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  • Rolls-Royce–Bentley L-series V8 engine


    6.75 litre L-series V8 engine from a modern Bentley The Rolls-Royce–Bentley L-series V8 engine was introduced in 1959 and is still in production. Built in Crewe, it was used on most Rolls-Royce and Bentley automobiles in the four decades after its introduction and is still used in the Bentley Mulsanne. With BMW's acquisition of the rights to use the Rolls Royce name in 1998, Rolls-Royce Motor Cars began using BMW supplied V12 engines but Bentley Motors Limited under Volkswagen ownership continued to use highly modified versions of the L series on its Arnage, Brooklands and Mulsanne models, with VAG W-12 engines being used in its Flying Spur and Continental models.

  • Bentley EXP 10 Speed 6


    Bentley EXP 10 Speed 6 is a hybrid concept car by Bentley launched in 2015 at the Geneva Motor Show. Bentley has said that the EXP 10 Speed Six will go on sale between 2018 and 2020, and will be available in coupé and roadster versions, with an all-electric version using a similar powertrain as the Porsche Mission E, being available. A V6 plug-in hybrid and V8 engine variants, as well as a possible W12 engine may also be available.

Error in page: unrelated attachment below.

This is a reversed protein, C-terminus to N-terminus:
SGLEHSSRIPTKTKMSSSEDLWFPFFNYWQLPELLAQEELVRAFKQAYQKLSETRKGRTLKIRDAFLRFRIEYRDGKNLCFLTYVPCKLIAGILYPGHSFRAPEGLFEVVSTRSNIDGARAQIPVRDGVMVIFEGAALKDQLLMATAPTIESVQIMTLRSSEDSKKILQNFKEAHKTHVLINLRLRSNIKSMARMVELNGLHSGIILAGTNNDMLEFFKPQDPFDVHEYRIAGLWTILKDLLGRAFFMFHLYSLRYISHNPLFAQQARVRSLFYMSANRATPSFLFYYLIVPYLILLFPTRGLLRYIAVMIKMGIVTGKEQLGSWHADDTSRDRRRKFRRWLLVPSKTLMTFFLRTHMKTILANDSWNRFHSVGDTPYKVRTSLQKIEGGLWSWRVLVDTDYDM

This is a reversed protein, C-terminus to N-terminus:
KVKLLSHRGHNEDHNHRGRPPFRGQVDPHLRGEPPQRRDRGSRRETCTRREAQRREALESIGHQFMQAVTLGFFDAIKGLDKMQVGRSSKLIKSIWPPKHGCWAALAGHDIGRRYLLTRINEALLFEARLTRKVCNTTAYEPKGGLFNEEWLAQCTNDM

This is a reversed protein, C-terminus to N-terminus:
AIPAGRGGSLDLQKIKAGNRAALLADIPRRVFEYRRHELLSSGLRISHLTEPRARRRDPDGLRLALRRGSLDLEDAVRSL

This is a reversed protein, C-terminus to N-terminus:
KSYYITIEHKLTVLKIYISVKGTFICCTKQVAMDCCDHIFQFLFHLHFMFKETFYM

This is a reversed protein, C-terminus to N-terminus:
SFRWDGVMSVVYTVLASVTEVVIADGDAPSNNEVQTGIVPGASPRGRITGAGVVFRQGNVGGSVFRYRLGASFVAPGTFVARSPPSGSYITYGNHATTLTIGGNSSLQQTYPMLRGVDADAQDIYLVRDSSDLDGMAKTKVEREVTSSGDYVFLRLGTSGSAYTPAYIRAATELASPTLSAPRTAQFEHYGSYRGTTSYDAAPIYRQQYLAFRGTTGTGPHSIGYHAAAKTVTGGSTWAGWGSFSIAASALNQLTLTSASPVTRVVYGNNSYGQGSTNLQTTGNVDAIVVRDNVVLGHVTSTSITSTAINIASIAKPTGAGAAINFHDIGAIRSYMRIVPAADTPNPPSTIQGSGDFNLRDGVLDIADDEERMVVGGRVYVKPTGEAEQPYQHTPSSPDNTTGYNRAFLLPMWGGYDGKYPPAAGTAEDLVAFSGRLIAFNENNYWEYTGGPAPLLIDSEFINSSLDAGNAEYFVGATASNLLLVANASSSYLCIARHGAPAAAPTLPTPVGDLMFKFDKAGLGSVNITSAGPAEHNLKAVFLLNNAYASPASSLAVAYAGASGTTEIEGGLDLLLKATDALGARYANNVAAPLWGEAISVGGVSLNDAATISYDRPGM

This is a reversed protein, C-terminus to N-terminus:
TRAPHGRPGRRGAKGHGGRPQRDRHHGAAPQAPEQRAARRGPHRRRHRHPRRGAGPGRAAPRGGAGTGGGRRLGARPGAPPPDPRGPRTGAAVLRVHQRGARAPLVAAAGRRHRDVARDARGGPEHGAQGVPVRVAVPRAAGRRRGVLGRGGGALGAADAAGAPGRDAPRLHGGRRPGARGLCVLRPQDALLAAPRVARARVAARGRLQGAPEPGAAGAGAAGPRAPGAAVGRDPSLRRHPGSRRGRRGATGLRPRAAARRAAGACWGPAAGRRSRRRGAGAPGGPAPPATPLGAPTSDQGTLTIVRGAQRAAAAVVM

• Bentley


    Bentley winged "B" badge bonnet (hood) ornamentBentley Motors Limited () is a British manufacturer and marketer of luxury cars and SUVs—and a subsidiary of the Volkswagen Group since 1998. Headquartered in Crewe, England, the company was founded as Bentley Motors Limited by W. O. Bentley in 1919 in Cricklewood, North London—and became widely known for winning the 24 Hours of Le Mans in 1924, 1927, 1928, 1929, 1930, and 2003. Prominent models extend from the historic sports-racing Bentley 4½ Litre and Bentley Speed Six; the more recent Bentley R Type Continental, Bentley Turbo R, and Bentley Arnage; to its current model line—including the Continental Flying Spur, Continental GT, Bentley Bentayga and the Mulsanne—which are marketed worldwide, with China as its largest market as of November 2012. Today most Bentleys are assembled at the company's Crewe factory, with a small number assembled at Volkswagen's Dresden factory, Germany, and with bodies for the Continental manufactured in Zwickau and for the Bentayga manufactured at the Volkswagen Bratislava Plant.

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